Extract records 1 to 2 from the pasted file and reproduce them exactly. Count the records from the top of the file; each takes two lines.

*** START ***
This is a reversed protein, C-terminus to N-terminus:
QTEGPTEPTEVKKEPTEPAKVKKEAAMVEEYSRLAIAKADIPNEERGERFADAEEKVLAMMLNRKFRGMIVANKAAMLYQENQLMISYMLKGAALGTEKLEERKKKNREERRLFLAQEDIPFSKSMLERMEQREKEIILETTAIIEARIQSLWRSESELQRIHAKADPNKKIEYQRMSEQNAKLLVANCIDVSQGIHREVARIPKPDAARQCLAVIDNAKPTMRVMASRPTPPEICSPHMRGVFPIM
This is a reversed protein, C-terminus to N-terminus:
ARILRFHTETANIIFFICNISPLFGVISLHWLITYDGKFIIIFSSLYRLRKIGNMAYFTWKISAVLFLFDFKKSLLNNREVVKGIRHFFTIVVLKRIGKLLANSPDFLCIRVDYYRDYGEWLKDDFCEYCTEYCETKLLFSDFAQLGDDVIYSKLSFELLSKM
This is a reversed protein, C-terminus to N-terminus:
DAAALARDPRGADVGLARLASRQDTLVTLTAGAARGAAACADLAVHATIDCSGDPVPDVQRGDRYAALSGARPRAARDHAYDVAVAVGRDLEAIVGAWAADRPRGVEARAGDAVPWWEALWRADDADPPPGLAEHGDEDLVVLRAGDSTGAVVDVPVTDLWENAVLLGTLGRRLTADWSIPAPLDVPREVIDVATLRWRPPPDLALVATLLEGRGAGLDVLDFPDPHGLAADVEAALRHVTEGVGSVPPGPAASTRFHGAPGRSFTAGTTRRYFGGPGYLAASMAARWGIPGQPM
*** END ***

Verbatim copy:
This is a reversed protein, C-terminus to N-terminus:
QTEGPTEPTEVKKEPTEPAKVKKEAAMVEEYSRLAIAKADIPNEERGERFADAEEKVLAMMLNRKFRGMIVANKAAMLYQENQLMISYMLKGAALGTEKLEERKKKNREERRLFLAQEDIPFSKSMLERMEQREKEIILETTAIIEARIQSLWRSESELQRIHAKADPNKKIEYQRMSEQNAKLLVANCIDVSQGIHREVARIPKPDAARQCLAVIDNAKPTMRVMASRPTPPEICSPHMRGVFPIM
This is a reversed protein, C-terminus to N-terminus:
ARILRFHTETANIIFFICNISPLFGVISLHWLITYDGKFIIIFSSLYRLRKIGNMAYFTWKISAVLFLFDFKKSLLNNREVVKGIRHFFTIVVLKRIGKLLANSPDFLCIRVDYYRDYGEWLKDDFCEYCTEYCETKLLFSDFAQLGDDVIYSKLSFELLSKM